This simple, fanciful narrative will delight youngsters who already dream of the moon.

THE DOOR TO THE MOON

A boy and his dog embark on a space adventure in this debut picture book.

Taye, a pale-skinned, dark-haired youngster, wakes to a boom and a bright light: “Taye would normally go back to sleep, but this was not an ordinary night.” He sets off with his dog to find out what amazing thing has happened. In the field near his house is now a door that opens to a stairway to the moon. There, Taye meets aliens and astronauts, having fun until he’s sleepy enough to return to bed and dream about the places he’s been. Youngsters may wonder whether Taye has been dreaming the whole time, as the ending illustration with its bright moon echoes the opening image of the boy and his pooch in a bedroom flooded with light. The soft-edged pictures by debut illustrator Senarak enrich the whimsical fantasy. They show details absent from Santigul’s straightforward tale, such as Taye’s exploration preparations. The brush-stroke style offers grounding before the more fantastic, off-planet escapades begin. Clever design elements also enhance the storytelling. On the moon, the text goes around the sides of the pages. When the house is shown, with a wall absent, heading to a horizon point, the text angles the same way along Taye’s path.

This simple, fanciful narrative will delight youngsters who already dream of the moon.

Pub Date: Nov. 29, 2019

ISBN: 978-1-73343-875-9

Page Count: 32

Publisher: Self

Review Posted Online: Jan. 14, 2020

Kirkus Reviews Issue: March 15, 2020

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More gift book than storybook, this is a meaningful addition to nursery bookshelves

MAYBE

A young child explores the unlimited potential inherent in all humans.

“Have you ever wondered why you are here?” asks the second-person narration. There is no one like you. Maybe you’re here to make a difference with your uniqueness; maybe you will speak for those who can’t or use your gifts to shine a light into the darkness. The no-frills, unrhymed narrative encourages readers to follow their hearts and tap into their limitless potential to be anything and do anything. The precisely inked and colored artwork plays with perspective from the first double-page spread, in which the child contemplates a mountain (or maybe an iceberg) in their hands. Later, they stand on a ladder to place white spots on tall, red mushrooms. The oversized flora and fauna seem to symbolize the presumptively insurmountable, reinforcing the book’s message that anything is possible. This quiet read, with its sophisticated central question, encourages children to reach for their untapped potential while reminding them it won’t be easy—they will make messes and mistakes—but the magic within can help overcome falls and failures. It’s unlikely that members of the intended audience have begun to wonder about their life’s purpose, but this life-affirming mood piece has honorable intentions. The child, accompanied by an adorable piglet and sporting overalls and a bird-beaked cap made of leaves, presents white.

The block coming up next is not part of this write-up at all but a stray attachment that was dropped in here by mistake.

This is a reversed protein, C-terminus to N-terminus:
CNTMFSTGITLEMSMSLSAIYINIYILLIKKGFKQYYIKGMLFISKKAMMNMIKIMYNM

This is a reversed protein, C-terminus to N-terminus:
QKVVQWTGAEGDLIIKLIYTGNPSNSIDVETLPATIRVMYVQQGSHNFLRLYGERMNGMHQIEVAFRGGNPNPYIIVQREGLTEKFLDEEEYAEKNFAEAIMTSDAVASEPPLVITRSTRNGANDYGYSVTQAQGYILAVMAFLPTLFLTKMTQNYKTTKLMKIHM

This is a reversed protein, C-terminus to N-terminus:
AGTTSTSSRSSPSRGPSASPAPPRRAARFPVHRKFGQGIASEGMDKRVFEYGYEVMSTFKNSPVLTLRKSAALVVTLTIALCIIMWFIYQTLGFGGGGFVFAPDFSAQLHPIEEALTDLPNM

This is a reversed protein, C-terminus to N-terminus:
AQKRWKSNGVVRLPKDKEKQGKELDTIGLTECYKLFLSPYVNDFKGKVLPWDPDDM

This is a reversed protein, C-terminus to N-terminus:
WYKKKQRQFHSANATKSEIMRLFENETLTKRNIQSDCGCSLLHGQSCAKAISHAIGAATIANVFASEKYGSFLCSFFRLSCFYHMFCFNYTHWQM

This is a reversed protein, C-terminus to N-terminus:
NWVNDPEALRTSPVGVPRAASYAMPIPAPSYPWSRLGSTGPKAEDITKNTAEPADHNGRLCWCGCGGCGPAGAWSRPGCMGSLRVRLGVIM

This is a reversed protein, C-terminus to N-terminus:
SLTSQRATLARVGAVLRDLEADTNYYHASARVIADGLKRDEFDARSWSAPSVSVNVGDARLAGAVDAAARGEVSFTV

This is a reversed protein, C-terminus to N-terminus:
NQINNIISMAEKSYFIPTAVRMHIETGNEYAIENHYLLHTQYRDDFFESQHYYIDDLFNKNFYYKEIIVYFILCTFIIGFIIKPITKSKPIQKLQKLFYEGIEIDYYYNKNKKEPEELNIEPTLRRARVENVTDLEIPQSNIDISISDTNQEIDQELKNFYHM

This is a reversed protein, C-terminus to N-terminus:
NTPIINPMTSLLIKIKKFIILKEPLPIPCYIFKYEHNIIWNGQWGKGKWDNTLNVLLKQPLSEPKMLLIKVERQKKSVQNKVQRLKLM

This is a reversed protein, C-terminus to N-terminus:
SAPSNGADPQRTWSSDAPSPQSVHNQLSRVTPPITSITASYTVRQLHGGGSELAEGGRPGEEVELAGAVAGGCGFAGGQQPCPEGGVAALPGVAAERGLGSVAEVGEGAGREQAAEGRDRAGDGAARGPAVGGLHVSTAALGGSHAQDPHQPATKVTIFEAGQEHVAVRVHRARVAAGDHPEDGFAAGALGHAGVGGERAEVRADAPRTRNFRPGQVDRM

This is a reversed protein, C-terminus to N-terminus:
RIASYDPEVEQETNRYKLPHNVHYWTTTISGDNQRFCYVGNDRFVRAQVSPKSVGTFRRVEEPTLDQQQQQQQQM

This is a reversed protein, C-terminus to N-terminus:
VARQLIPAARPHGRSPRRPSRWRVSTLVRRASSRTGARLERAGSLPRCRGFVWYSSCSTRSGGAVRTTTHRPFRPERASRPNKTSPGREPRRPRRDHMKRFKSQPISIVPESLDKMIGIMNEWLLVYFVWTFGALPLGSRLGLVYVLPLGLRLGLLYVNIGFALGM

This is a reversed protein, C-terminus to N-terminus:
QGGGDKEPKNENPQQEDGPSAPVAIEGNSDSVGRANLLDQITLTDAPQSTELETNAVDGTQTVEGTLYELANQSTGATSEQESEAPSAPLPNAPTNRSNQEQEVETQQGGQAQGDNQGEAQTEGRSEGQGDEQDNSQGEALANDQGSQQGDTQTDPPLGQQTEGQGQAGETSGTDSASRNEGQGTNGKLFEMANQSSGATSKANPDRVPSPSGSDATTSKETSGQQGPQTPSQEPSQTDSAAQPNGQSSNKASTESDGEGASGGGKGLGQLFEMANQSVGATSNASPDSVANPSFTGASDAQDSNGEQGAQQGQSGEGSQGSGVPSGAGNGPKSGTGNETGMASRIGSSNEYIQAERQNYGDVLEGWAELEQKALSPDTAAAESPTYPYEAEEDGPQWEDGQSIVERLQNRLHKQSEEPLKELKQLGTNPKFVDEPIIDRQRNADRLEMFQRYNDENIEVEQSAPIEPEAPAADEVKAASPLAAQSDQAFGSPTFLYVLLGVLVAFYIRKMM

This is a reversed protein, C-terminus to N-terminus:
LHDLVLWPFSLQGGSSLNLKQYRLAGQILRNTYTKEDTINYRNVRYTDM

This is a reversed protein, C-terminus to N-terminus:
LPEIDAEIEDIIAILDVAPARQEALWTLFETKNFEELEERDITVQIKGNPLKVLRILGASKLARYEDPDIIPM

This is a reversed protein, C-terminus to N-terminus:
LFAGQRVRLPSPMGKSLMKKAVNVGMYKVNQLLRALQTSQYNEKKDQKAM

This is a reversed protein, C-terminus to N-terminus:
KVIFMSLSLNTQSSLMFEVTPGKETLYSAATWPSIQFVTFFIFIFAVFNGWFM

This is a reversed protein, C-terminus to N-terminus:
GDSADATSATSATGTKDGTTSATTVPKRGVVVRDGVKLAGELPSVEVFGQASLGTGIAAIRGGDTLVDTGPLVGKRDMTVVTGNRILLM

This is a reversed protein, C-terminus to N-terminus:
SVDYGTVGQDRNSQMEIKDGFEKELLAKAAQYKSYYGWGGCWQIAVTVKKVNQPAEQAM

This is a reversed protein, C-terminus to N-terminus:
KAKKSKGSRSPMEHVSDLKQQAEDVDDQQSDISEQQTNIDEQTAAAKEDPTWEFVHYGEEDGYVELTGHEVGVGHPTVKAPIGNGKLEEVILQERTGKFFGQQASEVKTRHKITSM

More gift book than storybook, this is a meaningful addition to nursery bookshelves . (Picture book. 2-8)

Pub Date: Sept. 15, 2019

ISBN: 978-1-946873-75-0

Page Count: 40

Publisher: Compendium

Review Posted Online: May 22, 2019

Kirkus Reviews Issue: June 15, 2019

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Visually accomplished but marred by stereotypical cultural depictions.

HOME

Ellis, known for her illustrations for Colin Meloy’s Wildwood series, here riffs on the concept of “home.”

Shifting among homes mundane and speculative, contemporary and not, Ellis begins and ends with views of her own home and a peek into her studio. She highlights palaces and mansions, but she also takes readers to animal homes and a certain famously folkloric shoe (whose iconic Old Woman manages a passel of multiethnic kids absorbed in daring games). One spread showcases “some folks” who “live on the road”; a band unloads its tour bus in front of a theater marquee. Ellis’ compelling ink and gouache paintings, in a palette of blue-grays, sepia and brick red, depict scenes ranging from mythical, underwater Atlantis to a distant moonscape. Another spread, depicting a garden and large building under connected, transparent domes, invites readers to wonder: “Who in the world lives here? / And why?” (Earth is seen as a distant blue marble.) Some of Ellis’ chosen depictions, oddly juxtaposed and stripped of any historical or cultural context due to the stylized design and spare text, become stereotypical. “Some homes are boats. / Some homes are wigwams.” A sailing ship’s crew seems poised to land near a trio of men clad in breechcloths—otherwise unidentified and unremarked upon.

Visually accomplished but marred by stereotypical cultural depictions. (Picture book. 4-8)

Pub Date: Feb. 24, 2015

ISBN: 978-0-7636-6529-6

Page Count: 40

Publisher: Candlewick

Review Posted Online: Nov. 18, 2014

Kirkus Reviews Issue: Dec. 1, 2014

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